As I was looking through the book I noticed that I hadn't made a SINGLE recipe out of the candies and confections chapter. Uh oh...so I decided to make a recipe from it and chose...hmm...which one to do...MARSHMALLOWS (p. 869)!
This is the only cooking plus of living in Colorado--there is near zero humidity and that is terrific for candy.
The first step was to sprinkle some gelatin over water. Unflavored gelatin smells absolutely awful and is extremely similar to the smell at a packing plant. I must say, that didn't make me feel very confident about the recipe. At this point you aren't supposed to mix it--just leave it for five minutes to "soften the gelatin".
The bowl is then to be placed over a pot of simmering water for 2-3 minutes or "until the gelatin dissolves". It took FOREVER to get the gelatin dissolved. There were huge chunks that did NOT want to get whisked out. It took at least ten minutes.
I think it's a bad sign when the recipe states that you shouldn't even attempt the recipe if you don't have a heavy-duty mixer. Fortunately (thanks mom!) I do have one.
The next step was to mix sugar, corn syrup, water, and salt. Heat until the sugar dissolves. Easy enough, although it took longer than it was supposed to (likely due to the altitude). At this point, I started to get nervous. I think candy is the most difficult thing to learn from a book. It seems like someone should be standing with me and telling me when things were at the correct point. Alas, that was not possible, so I bravely went on :)
The mixture needed to be heated to 244 degrees without stirring. It is very difficult for me not to stir. It always seems like you should be stirring the mix to make sure that it doesn't burn...
That step took FOREVER. I've noticed that other bloggers have these awesome little remote thermometer that allow them to wander away from the pot--I think that is something that I may have to invest in. I was really nervous because the recipe made it VERY clear that it would be a big mistake to let it overheat.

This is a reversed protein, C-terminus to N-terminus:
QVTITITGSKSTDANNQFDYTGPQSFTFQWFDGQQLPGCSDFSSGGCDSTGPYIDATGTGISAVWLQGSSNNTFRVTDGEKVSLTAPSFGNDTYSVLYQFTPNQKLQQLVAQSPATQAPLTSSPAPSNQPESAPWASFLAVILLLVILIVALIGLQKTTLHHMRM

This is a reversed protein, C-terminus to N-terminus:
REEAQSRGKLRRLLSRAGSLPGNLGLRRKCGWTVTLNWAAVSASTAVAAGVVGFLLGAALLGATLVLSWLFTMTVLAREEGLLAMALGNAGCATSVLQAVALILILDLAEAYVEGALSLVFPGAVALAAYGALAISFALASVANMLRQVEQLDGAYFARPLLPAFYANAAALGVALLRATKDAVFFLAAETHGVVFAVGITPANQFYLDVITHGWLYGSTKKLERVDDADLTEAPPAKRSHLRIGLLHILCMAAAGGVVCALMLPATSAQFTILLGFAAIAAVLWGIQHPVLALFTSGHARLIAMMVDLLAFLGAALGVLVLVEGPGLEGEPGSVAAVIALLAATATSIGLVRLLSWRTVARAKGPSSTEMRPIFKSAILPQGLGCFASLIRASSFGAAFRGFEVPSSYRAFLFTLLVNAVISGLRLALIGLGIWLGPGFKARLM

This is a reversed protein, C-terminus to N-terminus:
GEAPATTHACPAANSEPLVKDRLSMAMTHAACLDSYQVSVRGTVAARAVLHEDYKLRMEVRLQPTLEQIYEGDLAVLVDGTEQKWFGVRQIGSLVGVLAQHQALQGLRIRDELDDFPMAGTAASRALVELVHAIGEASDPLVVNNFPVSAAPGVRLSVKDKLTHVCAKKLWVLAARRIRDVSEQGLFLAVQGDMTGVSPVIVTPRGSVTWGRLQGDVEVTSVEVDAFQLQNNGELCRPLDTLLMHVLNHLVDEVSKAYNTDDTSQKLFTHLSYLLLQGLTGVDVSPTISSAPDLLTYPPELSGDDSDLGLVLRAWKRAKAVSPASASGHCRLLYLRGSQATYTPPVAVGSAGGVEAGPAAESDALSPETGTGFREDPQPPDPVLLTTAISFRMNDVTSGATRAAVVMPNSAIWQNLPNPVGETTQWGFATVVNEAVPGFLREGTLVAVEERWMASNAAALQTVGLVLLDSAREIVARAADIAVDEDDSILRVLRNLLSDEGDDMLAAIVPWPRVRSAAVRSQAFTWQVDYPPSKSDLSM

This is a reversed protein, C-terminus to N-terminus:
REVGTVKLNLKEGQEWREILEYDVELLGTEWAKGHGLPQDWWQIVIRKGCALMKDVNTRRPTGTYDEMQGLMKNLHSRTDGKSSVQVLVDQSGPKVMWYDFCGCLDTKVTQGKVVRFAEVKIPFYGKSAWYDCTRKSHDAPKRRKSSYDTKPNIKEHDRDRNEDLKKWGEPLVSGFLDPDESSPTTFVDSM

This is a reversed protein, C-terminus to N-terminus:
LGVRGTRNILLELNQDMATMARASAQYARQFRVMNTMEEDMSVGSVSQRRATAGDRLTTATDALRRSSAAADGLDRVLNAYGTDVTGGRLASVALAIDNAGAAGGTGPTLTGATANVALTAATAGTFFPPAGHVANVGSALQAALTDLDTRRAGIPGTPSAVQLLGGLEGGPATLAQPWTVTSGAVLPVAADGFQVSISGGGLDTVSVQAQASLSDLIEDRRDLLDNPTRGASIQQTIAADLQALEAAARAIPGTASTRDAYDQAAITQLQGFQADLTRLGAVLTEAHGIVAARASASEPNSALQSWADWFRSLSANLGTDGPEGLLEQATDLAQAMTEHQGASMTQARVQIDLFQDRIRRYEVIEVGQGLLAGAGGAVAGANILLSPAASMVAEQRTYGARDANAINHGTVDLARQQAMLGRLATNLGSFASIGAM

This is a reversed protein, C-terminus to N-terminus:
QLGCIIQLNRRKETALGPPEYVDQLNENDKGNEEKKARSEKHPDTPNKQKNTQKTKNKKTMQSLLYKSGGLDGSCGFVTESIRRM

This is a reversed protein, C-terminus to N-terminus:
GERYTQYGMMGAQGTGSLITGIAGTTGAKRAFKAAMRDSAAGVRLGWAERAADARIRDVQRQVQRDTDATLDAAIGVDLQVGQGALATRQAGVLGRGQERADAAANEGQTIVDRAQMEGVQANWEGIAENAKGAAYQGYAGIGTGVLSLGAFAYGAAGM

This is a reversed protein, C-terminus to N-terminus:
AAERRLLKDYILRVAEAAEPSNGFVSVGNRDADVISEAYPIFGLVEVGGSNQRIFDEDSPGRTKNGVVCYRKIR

The corn syrup mix then had to be slowly mixed into the gelatin and beat for ten to fifteen minutes. The recipe than said that the mixture should be beat until it is "thick and fluffy but stillw arm and thin enough to pour". It's directions like this that I HATE. How in the heck will I know when it's the correct texture? Some vanilla is then mixed in--I figure this could be any sort of flavoring (ie mint for Christmas? That would be GREAT in cocoa).
A cool action shot!
I eventually decided it looked fluffy and still seemed warm. I poured the mix into a big pan...and it was NOT easy to pour. It was a lot like pouring marshmallow cream--difficult and sticky.
It's then left for about a day to dry out. I have a feeling that this would be difficult if you were in a more humid climate. I wasn't confident at all in them at this point. Marshmallows are usually puffy! These weren't puffy at all. I was really worried that my marshmallows were going to be tough.
Josh pointed out that the marshmallows in the store say "jet-puffed" and that insinuates that homemade marshmallows are not puffed in the same way...that made me feel better.
When the marshmallows were set, I removed them and cut them into cubes using kitchen shears dusted in cornstarch and then rolled them in a powdered sugar/cornstarch mixture. It's great because you can control the size of the marshmallow--either make big, normal, or tiny marshmallows.
I then packed them up, between layers of parchment paper, in an airtight container.
So how were they? Tasty and tender (not tough at all)! Well, tasty might be an overstatement, they really tasted like sweet nothing, but isn't that what all marshmallows taste like?
So the obvious questions came to mind...how will homemade marshmallows work in cocoa, s'mores, rice crispy treats? Hmmm....
I'll start with the easiest one--Quick Hot Cocoa (p. 36). I'm not usually very interested in cocoa, I'll admit that first. But this recipe is extremely easy--first, you measure out some cocoa syrup (which I made in the last blog). I'll warn you...it doesn't measure easily! Remember to multiply the recipe by however many cups you are making--I made enough for both Josh and me.
Next, you mix in milk and some heavy cream. I LOVE heavy cream so this is obviously a recipe for me! It wasn't as easy to do this as you would expect...the syrup did NOT want to mix with the milk/cream. Eventually, they melded.
Poor it in a cup, top with some mini marshmallows, and it's ready to go!
So how was it? DELICIOUS! Wow--incredibly good. Chocolaty but not overly sweet. The marshmallows were AWESOME in the cocoa. They almost totally melted. One of the things I don't like about store bought marshmallows is that the rubbery edge never seems to totally melt and I don't like that edge. Totally not a problem with these marshmallows--they were soft and delicious.
I cannot recommend making these marshmallows enough. It was also really fun giving them to people--the most common comment was "I didn't know you could make marshmallows from scratch".
My question to you--I'm considering making marshmallows as favors for our wedding. Our colors are chocolate and sand with pink flowers and I'm thinking that I could dye marshmallows pink and make chocolate marshmallows....what do you guys think? Would you like getting these as a favor?